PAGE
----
Embarking on a CPQ project can be daunting, but it yields big rewards for your organization. Understanding some key ground rules before beginning your implementation will help make your CPQ project a successful one. Simplus has years of expertise integrating CPQ into various customer environments with successful outcomes for our clients. Take a look at seven of our best practices before starting your CPQ project.
1. It’s all about adoption. Unless the sales team adopts the solution, our efforts are pointless. We provide our clients with a best practices document that summarizes all of the activities we recommend for obtaining adoption at kickoff. We can also run change management processes and provide materials to help ensure that you don’t suddenly discover issues weeks from launch. Our methodology is geared towards realizing that our end goal is to have the solution adopted by the users. This key consideration is incorporated from the beginning of the project and examined regularly throughout the process.
2. Commitment! Projects fail when teams are not adequately staffed with the necessary resources and the time to complete the activities required. This is true for the service provider as well as the customer. We require that all customers engage in their project in a manner that allows us to progress quickly and that the executive stakeholder for the project attends the stakeholder review meetings every month. We have long known what the Project Management Institute (PMI) recently pointed out in a report: that a lack of stakeholder engagement tends to lead to problems on projects and is a foundational factor to success.
3. CPQ is a unique beast. The ROI on CPQ is significant, but with that pay off comes a level of complexity that can be hard for some companies to fathom until they are knee-deep in it. As an example, CPQ will be the first time that legal, finance, sales, pre-sales, product management, product pricing, and downstream ordering all work together in the same unified business process. With all those intersections, there’s a complexity and contention that needs to be resolved early in the requirements gathering phase. It is critical that the people involved in the project can alter business workflows to accommodate; otherwise, it will cause delays and impact project success. A proven implementation partner will be able to help your organization navigate the journey.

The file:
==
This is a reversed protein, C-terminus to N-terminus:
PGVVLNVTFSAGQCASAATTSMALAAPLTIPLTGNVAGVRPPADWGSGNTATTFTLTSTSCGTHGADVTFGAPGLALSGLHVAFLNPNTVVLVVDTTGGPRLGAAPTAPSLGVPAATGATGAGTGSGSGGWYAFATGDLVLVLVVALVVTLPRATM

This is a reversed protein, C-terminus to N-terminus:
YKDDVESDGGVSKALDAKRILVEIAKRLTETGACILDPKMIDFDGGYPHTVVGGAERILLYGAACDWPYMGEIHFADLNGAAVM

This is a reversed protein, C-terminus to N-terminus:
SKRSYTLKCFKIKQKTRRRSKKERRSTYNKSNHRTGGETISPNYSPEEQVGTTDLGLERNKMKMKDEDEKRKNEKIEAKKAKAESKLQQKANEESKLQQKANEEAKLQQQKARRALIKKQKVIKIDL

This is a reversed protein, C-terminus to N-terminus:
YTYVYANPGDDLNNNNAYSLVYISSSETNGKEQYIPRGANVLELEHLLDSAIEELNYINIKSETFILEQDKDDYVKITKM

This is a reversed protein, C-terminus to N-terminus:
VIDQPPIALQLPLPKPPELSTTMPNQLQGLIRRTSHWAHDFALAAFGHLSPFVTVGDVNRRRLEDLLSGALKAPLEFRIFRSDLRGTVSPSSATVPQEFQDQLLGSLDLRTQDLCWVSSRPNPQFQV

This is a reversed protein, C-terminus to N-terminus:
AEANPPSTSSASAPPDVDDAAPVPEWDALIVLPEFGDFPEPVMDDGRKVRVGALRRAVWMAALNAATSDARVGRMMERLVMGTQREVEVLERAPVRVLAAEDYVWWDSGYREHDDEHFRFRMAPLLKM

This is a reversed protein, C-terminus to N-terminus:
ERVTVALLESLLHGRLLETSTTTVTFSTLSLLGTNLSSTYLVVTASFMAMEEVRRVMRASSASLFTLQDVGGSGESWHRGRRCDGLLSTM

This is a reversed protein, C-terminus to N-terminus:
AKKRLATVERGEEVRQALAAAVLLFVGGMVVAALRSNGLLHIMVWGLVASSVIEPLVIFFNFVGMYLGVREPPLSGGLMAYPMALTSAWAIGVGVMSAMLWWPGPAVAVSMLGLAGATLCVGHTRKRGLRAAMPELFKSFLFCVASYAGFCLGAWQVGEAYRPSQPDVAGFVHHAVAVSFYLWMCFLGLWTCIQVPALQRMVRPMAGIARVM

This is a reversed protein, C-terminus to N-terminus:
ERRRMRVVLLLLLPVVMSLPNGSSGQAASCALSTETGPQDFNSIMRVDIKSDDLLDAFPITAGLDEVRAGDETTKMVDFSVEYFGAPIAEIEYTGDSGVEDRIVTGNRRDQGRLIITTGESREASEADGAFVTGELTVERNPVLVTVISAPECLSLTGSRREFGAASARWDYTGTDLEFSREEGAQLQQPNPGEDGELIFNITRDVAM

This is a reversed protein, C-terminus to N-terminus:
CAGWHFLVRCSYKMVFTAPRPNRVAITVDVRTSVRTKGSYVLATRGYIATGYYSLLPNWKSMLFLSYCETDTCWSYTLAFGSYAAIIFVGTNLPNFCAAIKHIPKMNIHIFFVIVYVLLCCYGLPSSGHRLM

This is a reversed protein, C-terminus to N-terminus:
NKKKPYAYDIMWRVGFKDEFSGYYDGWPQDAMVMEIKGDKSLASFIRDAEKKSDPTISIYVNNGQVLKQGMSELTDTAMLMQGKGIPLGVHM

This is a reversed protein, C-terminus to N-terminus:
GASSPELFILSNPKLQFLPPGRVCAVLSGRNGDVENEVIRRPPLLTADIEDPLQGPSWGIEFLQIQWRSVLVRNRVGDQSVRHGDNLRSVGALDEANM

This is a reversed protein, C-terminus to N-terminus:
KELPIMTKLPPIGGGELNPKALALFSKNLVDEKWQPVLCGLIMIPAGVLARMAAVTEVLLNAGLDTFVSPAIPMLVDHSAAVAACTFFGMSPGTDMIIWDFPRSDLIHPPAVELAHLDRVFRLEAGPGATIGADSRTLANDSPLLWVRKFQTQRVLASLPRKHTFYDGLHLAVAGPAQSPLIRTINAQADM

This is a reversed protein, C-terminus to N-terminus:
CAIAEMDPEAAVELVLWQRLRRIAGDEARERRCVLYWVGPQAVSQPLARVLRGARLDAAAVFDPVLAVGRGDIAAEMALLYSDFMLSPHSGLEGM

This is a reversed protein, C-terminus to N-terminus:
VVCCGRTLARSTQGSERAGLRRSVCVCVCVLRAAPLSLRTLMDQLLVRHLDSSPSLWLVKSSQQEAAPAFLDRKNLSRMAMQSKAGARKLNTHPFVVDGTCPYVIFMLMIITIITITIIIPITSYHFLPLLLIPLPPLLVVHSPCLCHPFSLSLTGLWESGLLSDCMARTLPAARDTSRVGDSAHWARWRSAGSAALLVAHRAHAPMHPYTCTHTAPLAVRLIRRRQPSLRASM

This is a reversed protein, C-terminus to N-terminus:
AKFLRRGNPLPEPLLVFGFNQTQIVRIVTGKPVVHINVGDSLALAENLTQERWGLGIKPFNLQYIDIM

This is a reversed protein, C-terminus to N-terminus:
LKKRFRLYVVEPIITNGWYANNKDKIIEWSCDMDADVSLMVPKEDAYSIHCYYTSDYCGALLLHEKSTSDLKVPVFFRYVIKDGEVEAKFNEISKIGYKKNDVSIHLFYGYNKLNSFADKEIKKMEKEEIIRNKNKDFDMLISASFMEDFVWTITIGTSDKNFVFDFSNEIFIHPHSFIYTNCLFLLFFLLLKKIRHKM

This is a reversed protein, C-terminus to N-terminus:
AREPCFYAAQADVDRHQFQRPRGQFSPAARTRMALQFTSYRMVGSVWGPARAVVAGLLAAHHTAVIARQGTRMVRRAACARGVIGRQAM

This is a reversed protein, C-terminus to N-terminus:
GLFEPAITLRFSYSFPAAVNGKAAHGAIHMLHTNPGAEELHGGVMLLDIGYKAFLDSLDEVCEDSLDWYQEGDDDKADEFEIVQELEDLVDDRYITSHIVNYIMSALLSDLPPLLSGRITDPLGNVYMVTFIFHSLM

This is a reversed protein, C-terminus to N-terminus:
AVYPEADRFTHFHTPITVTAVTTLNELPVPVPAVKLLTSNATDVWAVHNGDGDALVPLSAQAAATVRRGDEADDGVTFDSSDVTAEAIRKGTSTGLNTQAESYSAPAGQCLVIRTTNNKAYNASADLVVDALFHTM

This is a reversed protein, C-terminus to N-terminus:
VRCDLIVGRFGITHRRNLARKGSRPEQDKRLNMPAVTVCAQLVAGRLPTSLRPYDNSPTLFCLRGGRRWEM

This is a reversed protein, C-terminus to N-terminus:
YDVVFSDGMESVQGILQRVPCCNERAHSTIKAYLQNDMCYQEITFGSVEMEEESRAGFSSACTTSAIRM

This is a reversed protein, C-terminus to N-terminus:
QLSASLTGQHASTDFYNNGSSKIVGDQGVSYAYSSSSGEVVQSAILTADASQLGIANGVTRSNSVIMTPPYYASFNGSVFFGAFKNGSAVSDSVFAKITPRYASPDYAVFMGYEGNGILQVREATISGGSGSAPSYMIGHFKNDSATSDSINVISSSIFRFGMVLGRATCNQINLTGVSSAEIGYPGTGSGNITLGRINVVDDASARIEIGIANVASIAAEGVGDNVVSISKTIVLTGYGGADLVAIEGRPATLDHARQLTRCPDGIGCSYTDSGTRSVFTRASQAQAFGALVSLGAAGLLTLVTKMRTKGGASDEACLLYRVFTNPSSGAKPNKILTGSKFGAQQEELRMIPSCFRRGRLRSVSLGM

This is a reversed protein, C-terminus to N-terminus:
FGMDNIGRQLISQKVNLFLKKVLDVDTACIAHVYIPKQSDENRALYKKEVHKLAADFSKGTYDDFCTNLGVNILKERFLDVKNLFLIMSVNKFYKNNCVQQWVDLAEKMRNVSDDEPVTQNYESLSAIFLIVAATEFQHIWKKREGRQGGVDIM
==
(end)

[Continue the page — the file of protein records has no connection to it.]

4. Pure Agile won’t work. We’ve learned over many years that an Agile development approach doesn’t work for the first implementation of a CPQ solution. I know strong supporters of Agile will balk at this statement, but I challenge anyone to find a CPQ solution that iterated its way to a fully paid first solution for a customer. While there are a lot of benefits to an Agile approach, the interdependent complexities of CPQ and Agile’s lack of detailed end-to-end design tend to mean that each subsequent sprint requires more rework. This eventually leads to sprints that are filled with rework instead of the completion of new user stories. We have to remember that Agile’s original intent was focused on product development environments, where there is no rigid customer budget. It’s simply a matter of “fit for purpose,” and we have plenty of customers who can attest to this approach failing dismally. Instead, we recommend beginning with a Waterfall approach through to the end of the design phase. At that point, stakeholders can choose if they want to go through development sprints (iterations) or continue with a traditional waterfall method.
5. Don’t bend the product. CPQ products were made for one thing: quoting. There’s a tendency for customers to want to build in other processes that are within their sales cycle into the CPQ platform. This is a recipe for failure. Our teams are taught to get customer’s live with the product the vendor has today and not the product they promised tomorrow. We’ve found that in too many instances tomorrow never arrives and that can cause issues for the implementation. CPQ is just one tool in a larger quote-to-cash journey, and other tools will be needed to build in other processes.
6. Architecture is the key to performance. Our best practice is to have every architecture that comes out of the design process reviewed by our architecture review board. The purpose of this is to ensure the product is being used correctly and doesn’t contain any areas of concern.
7. Use the methodology. Our methodology has been purpose-built for the Salesforce platform. We have a purpose-built methodology for every product we implement. We do this so that we can merge the concept of best practices for project management along with the best practices for that product. This makes for a seamless methodology that is focused on achieving one goal—successfully getting our customers across the finish line and the platform implemented with a high user adoption rate. Our methodology is also attached to the customer’s project workspace within our Salesforce environment, which means that it isn’t just kept on a drive somewhere. This methodology is actively used by the project team to ensure the project is on track.
To find out more of what Simplus can do for you, contact us today.